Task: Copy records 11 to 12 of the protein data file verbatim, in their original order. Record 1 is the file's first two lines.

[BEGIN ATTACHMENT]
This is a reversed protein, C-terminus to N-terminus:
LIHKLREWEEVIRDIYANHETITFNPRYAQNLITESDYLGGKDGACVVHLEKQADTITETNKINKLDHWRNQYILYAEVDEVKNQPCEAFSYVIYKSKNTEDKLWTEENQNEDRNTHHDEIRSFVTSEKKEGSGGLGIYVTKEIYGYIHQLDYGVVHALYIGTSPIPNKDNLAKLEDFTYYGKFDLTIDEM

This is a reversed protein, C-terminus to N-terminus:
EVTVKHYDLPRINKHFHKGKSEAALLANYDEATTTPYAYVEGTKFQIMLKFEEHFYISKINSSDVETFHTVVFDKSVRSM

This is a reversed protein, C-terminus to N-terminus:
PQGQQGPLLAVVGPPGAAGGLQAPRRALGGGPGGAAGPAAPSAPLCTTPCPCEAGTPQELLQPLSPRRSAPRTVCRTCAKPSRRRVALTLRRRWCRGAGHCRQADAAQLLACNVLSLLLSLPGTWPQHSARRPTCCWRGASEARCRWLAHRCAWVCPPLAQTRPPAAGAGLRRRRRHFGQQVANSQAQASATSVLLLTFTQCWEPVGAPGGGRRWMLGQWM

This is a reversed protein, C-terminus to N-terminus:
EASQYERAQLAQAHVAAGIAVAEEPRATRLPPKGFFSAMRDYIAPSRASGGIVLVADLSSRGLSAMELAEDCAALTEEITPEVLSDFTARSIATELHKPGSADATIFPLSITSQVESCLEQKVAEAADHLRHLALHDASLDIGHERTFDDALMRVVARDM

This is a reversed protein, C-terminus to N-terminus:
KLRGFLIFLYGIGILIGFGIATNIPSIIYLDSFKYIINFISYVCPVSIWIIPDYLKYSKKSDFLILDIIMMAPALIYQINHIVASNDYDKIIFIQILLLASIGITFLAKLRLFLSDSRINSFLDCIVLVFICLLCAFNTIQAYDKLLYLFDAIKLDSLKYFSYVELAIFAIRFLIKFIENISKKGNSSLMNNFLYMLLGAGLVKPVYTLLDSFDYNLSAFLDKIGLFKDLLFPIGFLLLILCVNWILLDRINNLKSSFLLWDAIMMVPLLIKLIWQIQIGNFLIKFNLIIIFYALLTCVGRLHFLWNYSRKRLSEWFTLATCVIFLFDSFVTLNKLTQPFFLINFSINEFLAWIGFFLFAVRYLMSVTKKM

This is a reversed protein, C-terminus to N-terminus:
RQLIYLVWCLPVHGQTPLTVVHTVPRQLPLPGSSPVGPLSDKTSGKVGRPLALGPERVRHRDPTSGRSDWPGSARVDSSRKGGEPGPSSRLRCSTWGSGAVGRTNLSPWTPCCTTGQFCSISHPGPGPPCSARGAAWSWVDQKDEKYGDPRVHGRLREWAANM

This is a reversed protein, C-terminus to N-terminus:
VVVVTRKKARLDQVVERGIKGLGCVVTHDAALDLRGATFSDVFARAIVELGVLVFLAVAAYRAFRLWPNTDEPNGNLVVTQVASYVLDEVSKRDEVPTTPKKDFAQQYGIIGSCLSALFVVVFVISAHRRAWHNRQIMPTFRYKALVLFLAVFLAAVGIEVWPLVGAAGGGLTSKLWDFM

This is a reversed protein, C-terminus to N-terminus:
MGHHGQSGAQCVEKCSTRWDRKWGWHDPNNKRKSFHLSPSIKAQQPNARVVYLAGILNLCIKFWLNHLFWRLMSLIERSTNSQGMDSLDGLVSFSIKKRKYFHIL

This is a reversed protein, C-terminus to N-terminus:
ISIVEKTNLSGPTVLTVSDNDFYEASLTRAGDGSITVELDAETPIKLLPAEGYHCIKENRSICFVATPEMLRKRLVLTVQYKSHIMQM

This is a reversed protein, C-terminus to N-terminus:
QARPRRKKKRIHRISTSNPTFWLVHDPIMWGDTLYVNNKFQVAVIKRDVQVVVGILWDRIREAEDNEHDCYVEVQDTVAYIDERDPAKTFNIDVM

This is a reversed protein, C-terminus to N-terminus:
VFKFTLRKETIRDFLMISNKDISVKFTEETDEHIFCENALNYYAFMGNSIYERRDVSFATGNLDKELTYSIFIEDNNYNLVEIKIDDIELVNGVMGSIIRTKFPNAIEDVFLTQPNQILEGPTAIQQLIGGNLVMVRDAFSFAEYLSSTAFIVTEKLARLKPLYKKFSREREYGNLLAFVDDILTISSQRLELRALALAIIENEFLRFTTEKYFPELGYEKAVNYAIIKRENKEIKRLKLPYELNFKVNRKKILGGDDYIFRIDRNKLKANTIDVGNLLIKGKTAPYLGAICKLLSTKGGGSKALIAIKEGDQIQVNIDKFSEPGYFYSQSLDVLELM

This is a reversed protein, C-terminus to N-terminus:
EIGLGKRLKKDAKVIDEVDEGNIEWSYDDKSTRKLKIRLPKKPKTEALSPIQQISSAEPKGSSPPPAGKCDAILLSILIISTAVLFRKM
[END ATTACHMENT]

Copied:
This is a reversed protein, C-terminus to N-terminus:
VFKFTLRKETIRDFLMISNKDISVKFTEETDEHIFCENALNYYAFMGNSIYERRDVSFATGNLDKELTYSIFIEDNNYNLVEIKIDDIELVNGVMGSIIRTKFPNAIEDVFLTQPNQILEGPTAIQQLIGGNLVMVRDAFSFAEYLSSTAFIVTEKLARLKPLYKKFSREREYGNLLAFVDDILTISSQRLELRALALAIIENEFLRFTTEKYFPELGYEKAVNYAIIKRENKEIKRLKLPYELNFKVNRKKILGGDDYIFRIDRNKLKANTIDVGNLLIKGKTAPYLGAICKLLSTKGGGSKALIAIKEGDQIQVNIDKFSEPGYFYSQSLDVLELM

This is a reversed protein, C-terminus to N-terminus:
EIGLGKRLKKDAKVIDEVDEGNIEWSYDDKSTRKLKIRLPKKPKTEALSPIQQISSAEPKGSSPPPAGKCDAILLSILIISTAVLFRKM